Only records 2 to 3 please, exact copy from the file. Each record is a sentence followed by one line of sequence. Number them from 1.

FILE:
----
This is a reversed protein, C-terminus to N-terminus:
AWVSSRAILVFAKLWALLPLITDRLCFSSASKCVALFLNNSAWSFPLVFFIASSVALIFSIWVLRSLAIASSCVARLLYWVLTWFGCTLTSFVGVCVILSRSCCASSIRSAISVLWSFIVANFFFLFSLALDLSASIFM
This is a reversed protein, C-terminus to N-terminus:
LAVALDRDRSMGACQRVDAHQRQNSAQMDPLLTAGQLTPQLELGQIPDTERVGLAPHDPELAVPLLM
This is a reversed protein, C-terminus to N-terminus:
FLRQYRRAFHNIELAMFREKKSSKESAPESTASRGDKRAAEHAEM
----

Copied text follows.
This is a reversed protein, C-terminus to N-terminus:
LAVALDRDRSMGACQRVDAHQRQNSAQMDPLLTAGQLTPQLELGQIPDTERVGLAPHDPELAVPLLM
This is a reversed protein, C-terminus to N-terminus:
FLRQYRRAFHNIELAMFREKKSSKESAPESTASRGDKRAAEHAEM